NFL Introduces Sporting World’s First Fully Digital Ticketing System | Sports Destination Management

NFL Introduces Sporting World’s First Fully Digital Ticketing System

Jul 11, 2018 | By: Michael Popke

Beginning this fall, Ticketmaster will provide the National Football League with the first open-architecture, fully digital ticketing system in all of sports. The move has the potential to significantly alter the game-day experience, according to Justin Burleigh, Ticketmaster’s chief product officer for North America — primarily in the form of less fraud and more fan-team connection.

“Our industry has fundamentally always been plagued by issues that are at the core of ticketing, which are anonymity and fraud,” Burleigh recently told CBS New York. “We’ve talked for a while over the last year about a case study at Orlando City’s soccer stadium, where they just went completely digital. They went from about 120 cases of fraud per game to zero. They had no fraud for an entire season, and for us, that’s one of the most important metrics of the shift.”

As CBS New York explains:

The anonymity of paper tickets, buying and selling, presents problems for both the team and consumer. … The team has no way of truly knowing who is in what seat in their stadium with paper tickets. Sure, they have the names of season ticket holders or group leaders that buy tickets in bulk, but they don’t know who receives the tickets after the initial purchase. Because of this, teams have been unable to connect with some fans at the games. As for the consumer (the fan), if they’re not the title owner of the ticket, the team can’t build a relationship with them or personalize their experience. Paper tickets also present a risk of fraud, with the seller making multiple copies of the same tickets and selling them to various people.

According to a statement issued by the NFL, the move to digital ticketing will allow teams to “gain access to a range of real-time insights … to help them better serve their customers and deliver a more secure in-venue environment.”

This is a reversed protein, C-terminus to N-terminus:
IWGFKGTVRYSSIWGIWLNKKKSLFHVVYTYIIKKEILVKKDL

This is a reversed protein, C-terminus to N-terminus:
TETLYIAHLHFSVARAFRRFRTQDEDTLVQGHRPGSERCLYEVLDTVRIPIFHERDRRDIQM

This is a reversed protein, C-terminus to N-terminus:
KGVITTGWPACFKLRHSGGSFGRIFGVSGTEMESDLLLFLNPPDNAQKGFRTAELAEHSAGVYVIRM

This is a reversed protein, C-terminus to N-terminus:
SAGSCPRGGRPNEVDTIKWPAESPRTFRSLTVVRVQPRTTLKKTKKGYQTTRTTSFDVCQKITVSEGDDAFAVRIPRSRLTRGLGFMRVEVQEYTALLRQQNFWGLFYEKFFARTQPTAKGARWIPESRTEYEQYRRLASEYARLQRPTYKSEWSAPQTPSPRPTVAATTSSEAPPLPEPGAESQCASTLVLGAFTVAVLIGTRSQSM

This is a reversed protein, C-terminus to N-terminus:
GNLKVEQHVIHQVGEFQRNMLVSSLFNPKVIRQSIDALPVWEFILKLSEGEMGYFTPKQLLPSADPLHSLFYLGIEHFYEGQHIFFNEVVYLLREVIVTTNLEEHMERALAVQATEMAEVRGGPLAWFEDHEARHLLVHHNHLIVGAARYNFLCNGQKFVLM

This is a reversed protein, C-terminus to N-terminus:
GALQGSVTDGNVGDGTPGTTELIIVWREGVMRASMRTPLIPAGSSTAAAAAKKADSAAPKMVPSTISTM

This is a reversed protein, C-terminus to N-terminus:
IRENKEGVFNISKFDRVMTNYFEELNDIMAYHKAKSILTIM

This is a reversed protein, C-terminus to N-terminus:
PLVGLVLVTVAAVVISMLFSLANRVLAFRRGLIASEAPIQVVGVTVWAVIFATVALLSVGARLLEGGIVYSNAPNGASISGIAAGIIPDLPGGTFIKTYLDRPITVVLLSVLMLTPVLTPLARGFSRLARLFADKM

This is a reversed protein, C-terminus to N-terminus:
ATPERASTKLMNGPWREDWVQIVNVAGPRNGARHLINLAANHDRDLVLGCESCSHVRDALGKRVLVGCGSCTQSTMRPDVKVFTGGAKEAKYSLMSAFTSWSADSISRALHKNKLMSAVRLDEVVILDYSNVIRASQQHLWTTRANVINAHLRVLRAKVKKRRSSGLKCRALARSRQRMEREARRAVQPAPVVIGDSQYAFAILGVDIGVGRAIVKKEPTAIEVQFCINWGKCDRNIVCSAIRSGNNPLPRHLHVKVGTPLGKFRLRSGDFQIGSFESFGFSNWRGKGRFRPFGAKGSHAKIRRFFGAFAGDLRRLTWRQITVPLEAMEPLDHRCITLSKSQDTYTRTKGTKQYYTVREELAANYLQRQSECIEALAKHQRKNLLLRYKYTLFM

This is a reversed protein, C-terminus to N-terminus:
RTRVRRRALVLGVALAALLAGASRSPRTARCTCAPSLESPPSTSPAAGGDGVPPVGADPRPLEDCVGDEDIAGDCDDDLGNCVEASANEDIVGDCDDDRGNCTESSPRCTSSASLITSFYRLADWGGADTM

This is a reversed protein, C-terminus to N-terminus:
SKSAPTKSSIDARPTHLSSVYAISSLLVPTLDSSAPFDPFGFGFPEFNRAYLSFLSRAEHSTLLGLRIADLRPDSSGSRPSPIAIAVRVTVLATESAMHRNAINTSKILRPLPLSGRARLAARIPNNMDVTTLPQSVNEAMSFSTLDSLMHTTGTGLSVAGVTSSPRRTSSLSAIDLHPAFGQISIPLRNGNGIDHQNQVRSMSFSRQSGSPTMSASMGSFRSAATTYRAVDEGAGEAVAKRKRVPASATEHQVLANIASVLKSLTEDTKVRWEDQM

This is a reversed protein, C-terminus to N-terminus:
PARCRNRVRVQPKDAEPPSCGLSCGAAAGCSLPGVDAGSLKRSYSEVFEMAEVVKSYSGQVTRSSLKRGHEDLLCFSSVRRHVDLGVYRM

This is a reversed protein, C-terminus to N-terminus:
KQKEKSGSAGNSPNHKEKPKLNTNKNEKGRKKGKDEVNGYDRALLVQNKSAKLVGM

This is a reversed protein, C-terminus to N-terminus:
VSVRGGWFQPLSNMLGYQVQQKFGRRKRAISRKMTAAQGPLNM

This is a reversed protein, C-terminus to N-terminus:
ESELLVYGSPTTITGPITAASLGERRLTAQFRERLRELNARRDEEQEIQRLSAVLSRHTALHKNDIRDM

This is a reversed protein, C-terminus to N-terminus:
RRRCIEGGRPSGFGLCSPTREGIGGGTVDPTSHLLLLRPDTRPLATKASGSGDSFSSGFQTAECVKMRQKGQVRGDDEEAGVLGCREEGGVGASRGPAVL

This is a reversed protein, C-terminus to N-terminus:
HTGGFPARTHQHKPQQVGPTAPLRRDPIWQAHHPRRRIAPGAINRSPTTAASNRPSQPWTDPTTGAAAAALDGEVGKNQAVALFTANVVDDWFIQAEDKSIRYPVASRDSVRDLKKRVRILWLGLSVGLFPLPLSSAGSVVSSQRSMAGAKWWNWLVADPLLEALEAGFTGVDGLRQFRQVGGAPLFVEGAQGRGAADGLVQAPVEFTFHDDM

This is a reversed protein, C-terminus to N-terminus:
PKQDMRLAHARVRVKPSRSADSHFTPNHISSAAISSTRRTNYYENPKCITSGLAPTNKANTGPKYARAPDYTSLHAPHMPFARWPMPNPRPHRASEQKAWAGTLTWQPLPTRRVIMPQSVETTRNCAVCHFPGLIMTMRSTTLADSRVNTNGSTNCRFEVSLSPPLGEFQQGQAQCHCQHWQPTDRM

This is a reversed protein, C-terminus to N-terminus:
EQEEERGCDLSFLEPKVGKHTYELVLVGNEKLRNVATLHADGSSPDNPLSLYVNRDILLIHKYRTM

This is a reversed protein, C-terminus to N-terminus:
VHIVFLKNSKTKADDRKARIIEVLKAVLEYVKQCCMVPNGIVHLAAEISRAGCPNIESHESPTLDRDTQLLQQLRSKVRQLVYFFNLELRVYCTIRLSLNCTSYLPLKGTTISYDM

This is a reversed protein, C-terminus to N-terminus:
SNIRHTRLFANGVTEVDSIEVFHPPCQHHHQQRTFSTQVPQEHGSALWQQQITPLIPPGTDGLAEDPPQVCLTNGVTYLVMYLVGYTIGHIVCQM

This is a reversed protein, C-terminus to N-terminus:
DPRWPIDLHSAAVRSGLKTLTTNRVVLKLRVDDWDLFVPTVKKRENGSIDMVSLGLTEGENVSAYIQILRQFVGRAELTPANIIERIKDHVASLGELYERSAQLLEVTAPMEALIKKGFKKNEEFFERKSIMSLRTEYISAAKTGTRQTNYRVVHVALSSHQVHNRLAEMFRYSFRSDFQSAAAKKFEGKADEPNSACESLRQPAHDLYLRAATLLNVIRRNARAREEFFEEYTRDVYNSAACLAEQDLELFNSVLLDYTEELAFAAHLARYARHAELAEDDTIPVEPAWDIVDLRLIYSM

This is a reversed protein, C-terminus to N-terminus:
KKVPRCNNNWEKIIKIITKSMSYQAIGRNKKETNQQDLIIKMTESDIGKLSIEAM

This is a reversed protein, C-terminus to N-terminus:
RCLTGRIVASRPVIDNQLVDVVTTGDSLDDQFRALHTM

Ticketmaster rolled out its Presence venue software system in 2017, which is installed in more than 50 venues throughout North America.  With it, the ability to convert paper to digital tickets provides content owners better control over how and where their tickets are purchased, managed and sold. The system also will be used for concerts and other events held at NFL stadiums. 

“Ticketmaster Presence will help create smart venues and give fans easier, safer ways to attend events,” Jared Smith, president of Ticketmaster North America said in a statement. “Delivering the definitive digital ticketing system provides content holders like the NFL powerful new tools to service their fans.”

Whether the system will permeate sports events at the local and regional levels, however (much less regional and local events, including travel sports and youth events), is uncertain. After all, not all fans appear to appreciate this new approach. “Come on, Seahawks! We gotta keep those hold-in-your-hand tickets. It’s traditional. It’s real,” wrote Peter House, a Seattle Seahawks season ticket holder since 1997 ina letter to the team that was forwarded to The Seattle Times. “Ticketless entry just turns one more good thing into those ephemeral pixels on a screen. It will take all the fun out of giving tickets to my friends and family. What will I do now? Send them an email?”

If House doesn’t email his tickets to friends and family — opting instead to receive his season tickets in physical form — he could be assessed an additional $35 fee. The Seahawks’ punitive fee only applies to new season ticket holders this season, butTicketNews.comreports “that could change in the future, as could the penalty amount for those wishing to keep from being tethered to a mobile device [because a policy] has not been determined for any year beyond this one.”

And what about those fans who like to keep their ticket stub as a game souvenir? Ticketmaster is working on that, too, according to Burleigh.

“We’re all fans, we all love going to live events and working for a company where that’s at the core of what we do,” he told CBS New York. “I’m a guy who collects vinyl and has ticket stubs from when I went to shows when I was younger all the way up until recently. We are thinking pretty deeply about how [you can] have a digital experience but get a commemorative ticket or lanyard, those types of things. We’re not ready yet to announce what we’re thinking in that regard, but we are thinking about it.”

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